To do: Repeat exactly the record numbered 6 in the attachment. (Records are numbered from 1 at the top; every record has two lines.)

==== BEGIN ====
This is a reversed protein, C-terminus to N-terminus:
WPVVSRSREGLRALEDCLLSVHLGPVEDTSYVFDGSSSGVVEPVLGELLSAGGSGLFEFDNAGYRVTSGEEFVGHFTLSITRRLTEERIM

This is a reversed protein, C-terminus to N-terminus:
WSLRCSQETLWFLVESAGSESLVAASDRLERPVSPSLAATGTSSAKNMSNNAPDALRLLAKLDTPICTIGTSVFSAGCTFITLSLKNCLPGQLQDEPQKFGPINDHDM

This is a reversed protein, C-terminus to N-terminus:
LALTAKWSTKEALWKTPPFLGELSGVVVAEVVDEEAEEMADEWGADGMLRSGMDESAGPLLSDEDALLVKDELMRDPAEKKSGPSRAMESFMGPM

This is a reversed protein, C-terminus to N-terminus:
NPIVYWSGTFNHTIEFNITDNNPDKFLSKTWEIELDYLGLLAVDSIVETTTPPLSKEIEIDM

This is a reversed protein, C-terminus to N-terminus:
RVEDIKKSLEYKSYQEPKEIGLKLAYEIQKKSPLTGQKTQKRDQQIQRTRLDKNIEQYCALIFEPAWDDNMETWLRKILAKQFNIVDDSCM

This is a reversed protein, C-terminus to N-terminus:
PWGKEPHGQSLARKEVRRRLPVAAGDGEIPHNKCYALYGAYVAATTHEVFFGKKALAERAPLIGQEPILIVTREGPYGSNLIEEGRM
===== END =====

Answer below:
This is a reversed protein, C-terminus to N-terminus:
PWGKEPHGQSLARKEVRRRLPVAAGDGEIPHNKCYALYGAYVAATTHEVFFGKKALAERAPLIGQEPILIVTREGPYGSNLIEEGRM